Business Express is an online portal that covers the latest developments in the world of business and finance. From startups and entrepreneurship to mergers and acquisitions, Business Express provides reporting on the stories that matter most to business leaders and decision-makers.The website publishes news, press releases, opinion and advertorials on various financial organizations, products and services which are commissioned from various Companies, Organizations, PR agencies, Bloggers etc. These commissioned articles are commercial in nature. This is not to be considered as financial advice and should be considered only for information purposes. It does not reflect the views or opinion of our website and is not to be considered an endorsement or a recommendation. We cannot guarantee the accuracy or applicability of any information provided with respect to your individual or personal circumstances. Please seek Professional advice from a qualified professional before making any financial decisions. We link to various third-party websites, affiliate sales networks, and to our advertising partners websites. When you view or click on certain links available on our articles, our partners may compensate us for displaying the content to you or make a purchase or fill a form. This will not incur any additional charges to you. To make things simpler for you to identity or distinguish advertised or sponsored articles or links, you may consider all articles or links hosted on our site as a commercial article placement. We will not be responsible for any loss you may suffer as a result of any omission or inaccuracy on the website.
2021 12 16T214557Z 1 LYNXMPEHBF15V RTROPTP 4 AIRBUS A380
2021 12 16T214557Z 1 LYNXMPEHBF15V RTROPTP 4 AIRBUS A380

End of an era: Airbus delivers last A380 superjumbo

By Tim Hepher and Fabian Bimmer

PARIS/HAMBURG (Reuters) -Airbus delivered the final A380 superjumbo on Thursday, to Dubai’s Emirates, marking the end of a 14-year run that gave Europe an instantly recognised symbol across the globe but failed to fulfil the commercial vision of its designers.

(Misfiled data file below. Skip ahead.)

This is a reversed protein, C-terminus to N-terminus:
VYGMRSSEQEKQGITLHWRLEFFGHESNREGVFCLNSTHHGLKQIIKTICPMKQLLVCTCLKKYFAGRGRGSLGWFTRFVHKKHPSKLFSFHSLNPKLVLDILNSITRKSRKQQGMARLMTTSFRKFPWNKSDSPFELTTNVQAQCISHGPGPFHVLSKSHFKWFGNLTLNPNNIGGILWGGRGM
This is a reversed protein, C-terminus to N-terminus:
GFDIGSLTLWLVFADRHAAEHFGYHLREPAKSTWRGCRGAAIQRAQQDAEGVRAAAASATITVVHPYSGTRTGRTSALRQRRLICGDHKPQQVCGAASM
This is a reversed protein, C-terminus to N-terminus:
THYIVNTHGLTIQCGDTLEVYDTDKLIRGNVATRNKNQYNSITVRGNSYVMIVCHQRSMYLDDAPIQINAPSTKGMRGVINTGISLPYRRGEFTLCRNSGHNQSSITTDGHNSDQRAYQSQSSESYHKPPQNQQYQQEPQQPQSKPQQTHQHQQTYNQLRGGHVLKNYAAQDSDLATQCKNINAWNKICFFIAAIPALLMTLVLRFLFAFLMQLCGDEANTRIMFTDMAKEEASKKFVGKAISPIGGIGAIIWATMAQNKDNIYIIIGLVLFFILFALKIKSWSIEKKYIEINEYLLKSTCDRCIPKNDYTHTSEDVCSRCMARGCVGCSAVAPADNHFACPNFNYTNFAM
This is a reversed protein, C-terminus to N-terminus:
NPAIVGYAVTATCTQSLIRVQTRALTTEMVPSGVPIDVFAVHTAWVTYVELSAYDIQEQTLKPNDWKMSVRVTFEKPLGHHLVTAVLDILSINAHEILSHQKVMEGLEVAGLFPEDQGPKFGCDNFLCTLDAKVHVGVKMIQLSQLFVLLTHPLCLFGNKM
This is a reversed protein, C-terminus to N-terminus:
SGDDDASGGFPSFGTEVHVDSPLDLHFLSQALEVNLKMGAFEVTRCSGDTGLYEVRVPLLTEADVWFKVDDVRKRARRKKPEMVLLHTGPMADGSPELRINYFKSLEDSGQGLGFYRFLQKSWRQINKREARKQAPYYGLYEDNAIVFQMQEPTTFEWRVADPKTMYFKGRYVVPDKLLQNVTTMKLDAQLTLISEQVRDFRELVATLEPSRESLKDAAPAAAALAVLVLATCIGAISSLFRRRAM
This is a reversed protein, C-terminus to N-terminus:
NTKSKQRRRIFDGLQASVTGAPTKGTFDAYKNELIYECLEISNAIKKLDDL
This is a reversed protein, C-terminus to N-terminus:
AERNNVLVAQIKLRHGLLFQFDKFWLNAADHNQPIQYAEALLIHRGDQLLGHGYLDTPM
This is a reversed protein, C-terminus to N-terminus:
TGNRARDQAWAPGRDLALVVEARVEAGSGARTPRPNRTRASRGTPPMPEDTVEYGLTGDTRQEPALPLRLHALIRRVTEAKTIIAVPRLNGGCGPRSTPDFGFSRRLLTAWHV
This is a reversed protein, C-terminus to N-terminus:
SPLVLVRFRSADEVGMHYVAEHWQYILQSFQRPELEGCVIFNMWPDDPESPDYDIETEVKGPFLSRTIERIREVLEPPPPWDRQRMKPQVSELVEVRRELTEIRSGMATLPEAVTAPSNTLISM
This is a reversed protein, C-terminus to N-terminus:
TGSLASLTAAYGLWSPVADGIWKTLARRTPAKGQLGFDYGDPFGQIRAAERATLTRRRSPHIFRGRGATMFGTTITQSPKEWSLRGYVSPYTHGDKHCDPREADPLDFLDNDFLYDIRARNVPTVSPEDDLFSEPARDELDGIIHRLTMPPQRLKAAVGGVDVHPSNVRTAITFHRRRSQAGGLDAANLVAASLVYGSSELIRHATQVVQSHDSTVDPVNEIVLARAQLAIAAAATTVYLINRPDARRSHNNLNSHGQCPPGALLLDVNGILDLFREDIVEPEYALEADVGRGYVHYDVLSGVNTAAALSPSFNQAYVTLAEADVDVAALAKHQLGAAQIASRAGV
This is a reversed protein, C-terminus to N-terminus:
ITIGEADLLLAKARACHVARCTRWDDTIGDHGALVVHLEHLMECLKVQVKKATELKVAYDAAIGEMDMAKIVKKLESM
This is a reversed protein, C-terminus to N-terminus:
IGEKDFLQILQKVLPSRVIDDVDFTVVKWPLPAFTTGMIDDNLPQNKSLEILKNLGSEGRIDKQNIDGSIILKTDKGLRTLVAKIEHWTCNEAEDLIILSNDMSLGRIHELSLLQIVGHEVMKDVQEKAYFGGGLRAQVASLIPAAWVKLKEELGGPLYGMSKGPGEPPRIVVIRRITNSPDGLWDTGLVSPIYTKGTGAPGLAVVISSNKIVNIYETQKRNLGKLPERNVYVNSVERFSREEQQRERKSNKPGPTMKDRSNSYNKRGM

Production of the world’s largest airliner – capable of seating 500 people on two decks together with perks such as showers in first class – has ended with just over 250 delivered to airlines compared with the 1,000 or more once predicted.

Airbus, a planemaking conglomerate drawn together from separate entities in Britain, France, Germany and Spain to carry out their brainchild of mega-jets to beat congestion, pulled the plug in 2019 after airlines went for smaller, leaner models.

The 123rd superjumbo delivered to Emirates, by far the largest customer, departed Hamburg in gloomy twilight before making a farewell lap of the port city and heading for the Gulf.

Thursday’s handover was kept deliberately low key, partly because of COVID restrictions and also because Airbus is these days focusing its PR on environmental benefits of smaller jets.

That is in stark contrast to the spectacular light show that revealed the new behemoth in front of European leaders in 2005.

Emirates still believes in the superjumbo’s ability to lure passengers. Even though no more A380s will be built, it will keep flying them for years. Many airlines disagree and have axed the A380 during the pandemic.

Airline president Tim Clark refuses to bow to sceptics who say the days of spacious four-engined jets like the A380 are numbered, as an airline seat becomes a commodity like any other.

“I don’t share that view at all … And I still believe there is a place for the A380,” Clark recently told reporters.

“Technocrats and accountants said it was not fit for purpose … That doesn’t resonate with our travelling public. They absolutely love that airplane,” he said.


The A380’s demise left deserted one of the world’s largest buildings, a 122,500-square-metre assembly plant in Toulouse.

Don't miss out on any breaking news or insightful opinions!
Subscribe to our free newsletter and stay updated on the go!

By submitting this form, you are consenting to receive marketing emails from: Global Banking & Finance Review. You can revoke your consent to receive emails at any time by using the SafeUnsubscribe® link, found at the bottom of every email.

Airbus plans to use part of it to build some of the bread-and-butter narrowbody models that dominate sales, like a deal with Qantas announced earlier on Thursday.

But it is in Hamburg that some of the most striking features of the A380 evolved.

Clark recalled how he huddled with Airbus developers in northern Germany to persuade Airbus chiefs in France to pay for the engineering needed to make in-flight showers a reality.

“There was a lot of arm-folding and my friends in France were a little circumspect,” Clark said.

“I had to sit with friends in the development unit in Hamburg having to build the showers, and then asked Toulouse management to see how it could be done, and so they bought in.”

That innovation generated headlines but did not translate into sales needed to keep the A380 going.

The plane was designed in the 1990s when travel demand was soaring and China offered seemingly unlimited potential.

By the time the first delivery came in 2007, the plane was more than two years late. And when Emirates got its first A380 a year later, the emerging financial crisis was already forcing analysts to trim their forecasts for the biggest jets.

Boeing was meanwhile capturing orders for a revolutionary new 787 Dreamliner, to be followed by the Airbus A350.

“There was a slowing down of appetite and enthusiasm. We didn’t share that view; we put this great (A380) aircraft to work,” Clark said on the sidelines of an airlines meeting.

“We have what I think is one of the most beautiful aircraft ever flown.”

(Reporting by Tim HepherEditing by Mark Potter and Alison Williams)

Recent Post: